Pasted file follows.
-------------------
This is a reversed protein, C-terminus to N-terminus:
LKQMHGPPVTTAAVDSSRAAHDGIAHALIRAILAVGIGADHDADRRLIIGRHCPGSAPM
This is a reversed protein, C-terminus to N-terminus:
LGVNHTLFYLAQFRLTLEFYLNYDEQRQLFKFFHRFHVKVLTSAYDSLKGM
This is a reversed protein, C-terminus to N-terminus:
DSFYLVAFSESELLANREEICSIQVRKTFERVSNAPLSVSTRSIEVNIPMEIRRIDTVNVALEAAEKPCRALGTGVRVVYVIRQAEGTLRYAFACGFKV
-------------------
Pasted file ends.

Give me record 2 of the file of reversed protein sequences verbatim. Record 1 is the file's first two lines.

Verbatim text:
This is a reversed protein, C-terminus to N-terminus:
LGVNHTLFYLAQFRLTLEFYLNYDEQRQLFKFFHRFHVKVLTSAYDSLKGM